Other new features of the Passat Blue Motion 2 include low-friction propshafts, enhanced low-rolling resistance tires, and lightweight wheels made from light flow-forming steel. Low-stressed parts of the wheel are made from thinner section steel to reduce weight. The Passat BlueMotion 2 conforms to Euro-V emissions requirements.
On display at Paris was a BlueMotion concept Passat Wagon, named Passat BlueMotion II, bringing together the technologies of the Blue TDI and BlueMotion 2. This concept car combines SCR emissions-control technology with the advances of the Passat BlueMotion 2 and adds regenerative braking for the first time on a Volkswagen.
The result, measured on the European combined cycle, is fuel consumption of 4.1 L/100 km, giving carbon dioxide emissions of 109 g/km. VW indicates that a production version, with carbon dioxide emissions of 114 g/km, will be available in 2009.
Next spring will see the re-introduction of the Golf GTI based on the recently announced Golf Mk VI model. The latest Golf to carry the GTI badge will be powered by a modified version of the turbocharged 2.0-L, direct-injection gasoline TSI engine that powered its predecessor. Power rises to 210 PS (155 kW) from 200 PS (147kW), but VW says that fuel consumption has been reduced from 8.0 L/100 km to 7.5 L/100 km measured on the European combined cycle. This also registers carbon dioxide emissions of 178 g/km from the car. Peak torque of 207 lb·ft (280 N·m) is produced at 1800 rpm.
The Golf GTI, shown as a concept car at the Paris Show, follows a familiar path to its predecessors with a ride height reduced by 22 mm (0.87 in) and retuned suspension, featuring MacPherson struts at the front and a multilink system at the rear.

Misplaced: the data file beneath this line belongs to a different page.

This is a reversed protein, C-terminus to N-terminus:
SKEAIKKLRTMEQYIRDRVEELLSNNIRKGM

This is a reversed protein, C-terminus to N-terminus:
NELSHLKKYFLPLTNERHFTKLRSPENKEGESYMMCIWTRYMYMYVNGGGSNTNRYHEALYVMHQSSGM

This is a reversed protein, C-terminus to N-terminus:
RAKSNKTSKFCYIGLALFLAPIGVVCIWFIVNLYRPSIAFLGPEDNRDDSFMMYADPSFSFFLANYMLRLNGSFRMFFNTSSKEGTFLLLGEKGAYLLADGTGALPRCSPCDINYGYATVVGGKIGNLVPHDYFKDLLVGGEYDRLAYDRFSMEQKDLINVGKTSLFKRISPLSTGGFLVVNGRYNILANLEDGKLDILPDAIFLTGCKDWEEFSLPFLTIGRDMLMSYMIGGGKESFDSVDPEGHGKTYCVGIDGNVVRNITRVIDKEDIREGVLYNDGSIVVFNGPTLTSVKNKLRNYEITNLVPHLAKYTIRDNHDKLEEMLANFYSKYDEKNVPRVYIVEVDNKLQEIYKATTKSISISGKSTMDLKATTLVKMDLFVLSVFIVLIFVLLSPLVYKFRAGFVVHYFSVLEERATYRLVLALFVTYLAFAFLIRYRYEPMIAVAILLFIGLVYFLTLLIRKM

For the first time on a Golf GTI, the car will be fitted with a standard electronic limited-slip differential. This will be followed by the option of dynamic chassis control in time. The system provides active damping, which automatically adjusts the damping rates to reduce pitch and roll. The system, available on other Golf Mk VI models, offers Normal, Sport, and Comfort settings.
GTI production will begin in the spring.
VW also announced detail changes to the Phaeton. VW’s flagship model, launched originally in 2004, will gain modifications to the drivetrain, braking system, navigation, and entertainment systems.
The current 3.2-L V6 engine producing 241 PS (177 kW) will soon be replaced by a 3.6-L variant producing 280 PS (206 kW) at 6250 rpm and peak torque of 266 lb·ft (360 N·m) between 2500 and 5000 rpm. VW claims a reduction in carbon dioxide emissions from 288 g/km for the outgoing engine to 273 g/km. The engine will conform to the Euro-V emissions limits.
Among other modifications for the Phaeton are low-friction dampers and ceramic brakes for the 6.0-liter W12 engine variant. This is the first time that ceramic brakes have been offered on a VW. Other changes include new alloy wheels, a revised front grille, and a redesigned center console to accommodate the new satellite navigation and entertainment systems equipped with an 8-in 16:9 format screen.